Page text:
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Telecollaborative Language Learning

A guidebook to moderating intercultural collaboration online

Edited By Melinda Ann Dooly Owenby

This guidebook brings together the knowledge, insight and experience gained by the participants of an international telecollaborative language learning project entitled Moderating Intercultural Collaboration and Language Learning (MICaLL). Telecollaboration is understood here as a shared teaching and learning experience between distanced partners that is facilitated through the use of Internet technology; an area of growing interest for many teachers. The book first provides a theoretical outline of suitable pedagogical practices for this type of joint effort and then moves into the more practical aspects of designing, setting up, implementing and evaluating telecollaborative projects. The guidebook considers relevant questions and issues which often come up when teachers without previous experience in telecollaboration undertake this type of enterprise. Through the realistic advice and practical examples provided, the reader will be motivated to engage in telecollaborative language learning projects with their own pupils.

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CHAPTER 2 - Building effective, dynamic online partnerships (Melinda Dooly, Dolors Masats, Andreas Müller-Hartmann, Beatriz Caballero de Rodas) 45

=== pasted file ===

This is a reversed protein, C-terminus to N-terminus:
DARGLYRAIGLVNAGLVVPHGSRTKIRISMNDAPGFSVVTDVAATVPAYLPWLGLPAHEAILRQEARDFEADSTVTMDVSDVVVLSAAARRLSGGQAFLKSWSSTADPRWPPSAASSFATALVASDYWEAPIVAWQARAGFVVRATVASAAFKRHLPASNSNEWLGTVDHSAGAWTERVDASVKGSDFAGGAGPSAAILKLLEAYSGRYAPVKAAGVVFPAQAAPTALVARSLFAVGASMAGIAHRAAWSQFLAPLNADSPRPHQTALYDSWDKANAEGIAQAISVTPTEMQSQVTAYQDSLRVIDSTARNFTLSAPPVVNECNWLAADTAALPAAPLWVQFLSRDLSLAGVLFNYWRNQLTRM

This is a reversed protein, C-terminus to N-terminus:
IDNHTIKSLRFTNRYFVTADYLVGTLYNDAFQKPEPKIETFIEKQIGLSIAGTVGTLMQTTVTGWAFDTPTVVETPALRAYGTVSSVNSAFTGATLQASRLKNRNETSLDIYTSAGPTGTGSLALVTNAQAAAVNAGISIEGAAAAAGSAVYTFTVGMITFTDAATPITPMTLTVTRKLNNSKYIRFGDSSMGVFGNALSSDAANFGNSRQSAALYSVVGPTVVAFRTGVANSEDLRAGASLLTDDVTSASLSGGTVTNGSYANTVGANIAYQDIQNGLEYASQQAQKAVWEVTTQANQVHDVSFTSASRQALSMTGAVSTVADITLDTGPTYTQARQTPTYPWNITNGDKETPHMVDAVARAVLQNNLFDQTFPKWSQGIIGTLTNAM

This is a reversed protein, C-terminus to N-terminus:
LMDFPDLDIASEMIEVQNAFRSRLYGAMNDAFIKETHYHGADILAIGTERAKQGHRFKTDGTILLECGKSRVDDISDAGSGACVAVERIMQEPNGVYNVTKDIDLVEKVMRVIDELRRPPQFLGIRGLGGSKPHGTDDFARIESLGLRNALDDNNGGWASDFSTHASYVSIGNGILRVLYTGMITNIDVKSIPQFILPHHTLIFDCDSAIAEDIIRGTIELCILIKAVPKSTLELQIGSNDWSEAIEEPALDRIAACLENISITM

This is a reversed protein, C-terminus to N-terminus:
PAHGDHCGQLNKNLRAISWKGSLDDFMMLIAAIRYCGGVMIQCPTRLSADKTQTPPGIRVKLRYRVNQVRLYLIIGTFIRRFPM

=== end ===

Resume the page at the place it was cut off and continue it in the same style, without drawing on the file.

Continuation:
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CHAPTER 2 Building effective, dynamic online partnerships Melinda Dooly, Dolors Masats, Andreas Müller-Hartmann, Beatriz Caballero de Rodas To effectively communicate, we must realize that we are all different in the way we perceive the world and use this understanding as a guide to our communication with others. (Anthony Robbins) Summary This chapter will look at the way in which the dynamics of the classroom (face-to-face) and the dynamics of the virtual relationships (online) must be taken into consideration as a whole, not as separate components. We will look at the different roles the participants of the project have and analyse ways to ensure efficient and harmonious collaborative partnerships. Online collaboration between classrooms: Focus on the learner1 If we understand learning as a social phenomenon which occurs when learners acquire competences in different areas through interaction with peers and adults (Bruner, 1986, 1996; Bonk & 1 Part of this material was originally written by Melinda Dooly to be included in the chapter “Choosing the appropriate communication tools for an on-line exchange” in On-line Intercultural Exchange: an Introduction for Foreign Language Teachers R. O’Dowd (Ed.), UK: Multilingual Matters (2007). CHAPTER 2 46 Wisher, 2000), then we must consider carefully the type of net- work-based interaction we design for our students in our projects. We have already discussed the benefits that can derive from using the Internet as a means of collaborative interaction in Chapter 1; however simply finding “online partners” for our students is not enough. We must be sure that the...

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